There are certain stories that will be told and retold for as long as there are collectors of U.S. coinage. The sinking of the S.S. Central America, with its lost gold and lost lives, has enough financial and personal tragedy to endure for centuries. Yet for decades the disaster faded from memory, not quickly but with the slow erosion of waves on a rock, as ships such as the Titanic and the Lusitania took on more meaning.
When the Central America’s gold was re-discovered, so too was its story, and the long-forgotten details seemed fresh and exciting. The “Ship of Gold,” as it is now often called, gave historians new insight into California Gold Rush assayers’ ingots and collectors a remarkable opportunity to own like-new 1857-S double eagles, such as this Gem in the upcoming April-May Central States U.S. Coin Auction.
The assayers’ ingots and gleaming double eagles, stacked up and packaged up in the hold of the Central America, are of great historical and collector importance. When I think about the wreck, though, I find myself drawn to other numismatic treasures. In addition to the ingots and double eagles, headed for the banks of New York City before they met a different fate, there was more gold onboard the ship: the personal fortunes of passengers, which often took the form of double eagles but also eagles and half eagles, gold dust and nuggets.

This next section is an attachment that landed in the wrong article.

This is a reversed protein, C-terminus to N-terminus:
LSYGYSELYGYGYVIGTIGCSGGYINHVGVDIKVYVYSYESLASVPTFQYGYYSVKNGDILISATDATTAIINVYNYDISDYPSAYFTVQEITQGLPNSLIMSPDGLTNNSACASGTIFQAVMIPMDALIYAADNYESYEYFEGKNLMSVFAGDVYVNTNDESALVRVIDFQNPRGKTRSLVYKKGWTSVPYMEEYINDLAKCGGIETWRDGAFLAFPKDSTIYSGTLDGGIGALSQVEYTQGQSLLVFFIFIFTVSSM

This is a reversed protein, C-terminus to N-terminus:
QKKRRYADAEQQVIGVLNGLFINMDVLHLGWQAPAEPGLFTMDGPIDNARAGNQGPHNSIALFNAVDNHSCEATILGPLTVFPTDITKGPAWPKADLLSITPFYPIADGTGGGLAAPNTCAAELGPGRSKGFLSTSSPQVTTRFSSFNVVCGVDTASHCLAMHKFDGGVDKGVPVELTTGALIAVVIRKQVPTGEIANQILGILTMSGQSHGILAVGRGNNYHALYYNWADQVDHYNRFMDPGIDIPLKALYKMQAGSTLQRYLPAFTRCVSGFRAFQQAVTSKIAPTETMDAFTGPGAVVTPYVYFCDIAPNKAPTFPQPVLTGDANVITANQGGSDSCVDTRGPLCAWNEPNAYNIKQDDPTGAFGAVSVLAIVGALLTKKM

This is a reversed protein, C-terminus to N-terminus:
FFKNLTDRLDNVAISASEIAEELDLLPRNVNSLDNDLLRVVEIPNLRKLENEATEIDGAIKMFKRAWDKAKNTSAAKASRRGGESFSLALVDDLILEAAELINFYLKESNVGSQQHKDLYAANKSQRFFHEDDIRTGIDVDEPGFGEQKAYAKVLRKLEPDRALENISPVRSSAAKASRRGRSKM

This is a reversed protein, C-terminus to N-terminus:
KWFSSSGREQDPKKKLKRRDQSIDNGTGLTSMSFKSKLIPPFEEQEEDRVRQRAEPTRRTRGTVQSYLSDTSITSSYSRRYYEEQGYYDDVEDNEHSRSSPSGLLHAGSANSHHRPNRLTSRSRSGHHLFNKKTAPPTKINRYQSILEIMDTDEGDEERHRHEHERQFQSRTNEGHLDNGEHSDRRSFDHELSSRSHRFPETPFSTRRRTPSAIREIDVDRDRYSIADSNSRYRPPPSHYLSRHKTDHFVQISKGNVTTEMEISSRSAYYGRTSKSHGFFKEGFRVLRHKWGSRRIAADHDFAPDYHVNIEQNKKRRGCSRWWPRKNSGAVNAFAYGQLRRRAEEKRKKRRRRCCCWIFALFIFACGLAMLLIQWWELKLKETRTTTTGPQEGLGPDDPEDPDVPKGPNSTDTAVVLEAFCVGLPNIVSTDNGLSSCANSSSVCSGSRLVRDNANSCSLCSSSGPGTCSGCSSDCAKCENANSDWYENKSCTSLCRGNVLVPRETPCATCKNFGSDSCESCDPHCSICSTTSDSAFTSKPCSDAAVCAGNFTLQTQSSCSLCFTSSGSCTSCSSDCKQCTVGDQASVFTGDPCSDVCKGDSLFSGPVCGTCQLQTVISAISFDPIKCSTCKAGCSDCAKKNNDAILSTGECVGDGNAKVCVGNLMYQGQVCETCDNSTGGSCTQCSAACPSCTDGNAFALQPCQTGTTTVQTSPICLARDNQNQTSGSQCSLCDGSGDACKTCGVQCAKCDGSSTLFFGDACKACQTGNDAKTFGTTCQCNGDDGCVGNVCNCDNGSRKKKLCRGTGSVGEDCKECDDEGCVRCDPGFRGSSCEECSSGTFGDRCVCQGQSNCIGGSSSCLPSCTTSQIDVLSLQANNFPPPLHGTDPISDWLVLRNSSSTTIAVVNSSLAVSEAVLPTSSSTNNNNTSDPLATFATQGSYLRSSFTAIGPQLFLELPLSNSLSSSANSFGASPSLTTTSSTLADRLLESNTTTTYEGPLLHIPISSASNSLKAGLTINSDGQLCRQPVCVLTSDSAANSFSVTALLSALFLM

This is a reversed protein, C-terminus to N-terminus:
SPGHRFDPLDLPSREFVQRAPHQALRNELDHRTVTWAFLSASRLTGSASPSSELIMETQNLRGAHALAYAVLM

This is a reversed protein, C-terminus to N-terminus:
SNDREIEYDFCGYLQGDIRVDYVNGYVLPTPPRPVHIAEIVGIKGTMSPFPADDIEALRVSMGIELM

There were also a number of oddities, reminders of the strange and often dysfunctional monetary system that Californians cobbled together in less than a decade. Two Territorial gold coins in the Central States auction, both moderately worn from five years of use in West Coast commerce, were recovered from the bottom of the ocean floor. One is an 1852 ten dollar Augustus Humbert/United States Assay Office coin, graded VF30 by PCGS; the other, also dated 1852 and graded VF30 by PCGS, was issued by Moffat & Co.
As the San Francisco Mint became established, many of the old Territorial gold coins that stayed in California were melted, and few survivors remain. Both coins are of varieties rated as R.6, or “very rare,” with a couple dozen examples known at most. While fewer Territorial gold coins were recovered from the Central America than assayers’ ingots or 1857-S double eagles, the few Territorial pieces salvaged do offer valuable clues to how various issues were used or not used in California at the time.
One of the great paradoxes of the Central America is that for all the value its gold holds for us today, there was a time when it was all but worthless. Survivors’ accounts tell of people throwing away their golden fortunes, like the coins and nuggets were leaden weights instead of wealth—and why not, for what is the value of gold against one’s life? We, however, are not in danger of drowning. We can study. We can acquire. We can collect.
We must remember.